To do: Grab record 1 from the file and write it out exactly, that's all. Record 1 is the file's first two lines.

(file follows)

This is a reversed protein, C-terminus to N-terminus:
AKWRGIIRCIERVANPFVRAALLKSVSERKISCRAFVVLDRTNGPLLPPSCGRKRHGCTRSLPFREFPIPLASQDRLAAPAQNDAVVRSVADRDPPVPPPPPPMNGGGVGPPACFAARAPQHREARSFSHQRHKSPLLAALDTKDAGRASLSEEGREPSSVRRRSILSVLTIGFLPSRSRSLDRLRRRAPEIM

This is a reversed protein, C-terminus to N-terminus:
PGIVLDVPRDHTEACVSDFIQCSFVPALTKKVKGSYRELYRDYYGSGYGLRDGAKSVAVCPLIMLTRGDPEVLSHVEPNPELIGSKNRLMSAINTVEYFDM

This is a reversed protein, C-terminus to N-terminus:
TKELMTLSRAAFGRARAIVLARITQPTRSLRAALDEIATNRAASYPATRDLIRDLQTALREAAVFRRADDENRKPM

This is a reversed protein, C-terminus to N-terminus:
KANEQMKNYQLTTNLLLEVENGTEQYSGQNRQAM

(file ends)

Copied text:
This is a reversed protein, C-terminus to N-terminus:
AKWRGIIRCIERVANPFVRAALLKSVSERKISCRAFVVLDRTNGPLLPPSCGRKRHGCTRSLPFREFPIPLASQDRLAAPAQNDAVVRSVADRDPPVPPPPPPMNGGGVGPPACFAARAPQHREARSFSHQRHKSPLLAALDTKDAGRASLSEEGREPSSVRRRSILSVLTIGFLPSRSRSLDRLRRRAPEIM